Learn more about the archaeology of human bones and teeth and what they tell us about our health and lifestyle.
Bioarchaeology is the area of archaeology that deals with the remains of humans, plants and animals – all of which can tell us about diet in the past. Bioarchaeologists analyse plant remains and animal bones, identifying which plants and animals were eaten and reconstructing activities like domestication, crop processing, herd management and butchery. Archaeologists also examine cooking utensils, drinking vessels and domestic architecture to reconstruct daily life and diet.
Osteoarchaeology is the study of human and animal bones and teeth, and palaeopathology is the study of disease based on the evidence from skeletons. Human palaeopathology draws heavily on medical research, especially for the diagnosis of conditions, which is usually done in conjunction with clinical evidence. The You Are What You Ate project includes specialists in human remains, allowing members of the public to gain hands-on experience of human bones and understand the traces left by nutritional disease on the body.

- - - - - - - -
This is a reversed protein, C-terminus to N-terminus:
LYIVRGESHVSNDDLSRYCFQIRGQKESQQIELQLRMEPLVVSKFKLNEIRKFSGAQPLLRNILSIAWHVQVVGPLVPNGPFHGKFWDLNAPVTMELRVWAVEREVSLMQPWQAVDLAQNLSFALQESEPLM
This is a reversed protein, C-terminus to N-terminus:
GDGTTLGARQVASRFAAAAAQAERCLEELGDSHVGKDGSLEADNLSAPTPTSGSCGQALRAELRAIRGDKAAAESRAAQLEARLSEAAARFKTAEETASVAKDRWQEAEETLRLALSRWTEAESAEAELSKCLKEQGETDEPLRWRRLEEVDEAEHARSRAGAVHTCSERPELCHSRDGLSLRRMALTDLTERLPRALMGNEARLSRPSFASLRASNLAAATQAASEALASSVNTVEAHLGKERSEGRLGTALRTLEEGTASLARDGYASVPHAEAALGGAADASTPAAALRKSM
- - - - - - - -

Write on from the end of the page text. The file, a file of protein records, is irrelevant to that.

Certain chronic diet-related diseases leave their mark on bones and teeth. The link between diet and dental disease is well known. Some nutritional diseases also damage the skeleton, though the harmful effects or lesions of these diseases are much less well known.
See our events page for details of talks and workshops on theme theme of bioarchaeology.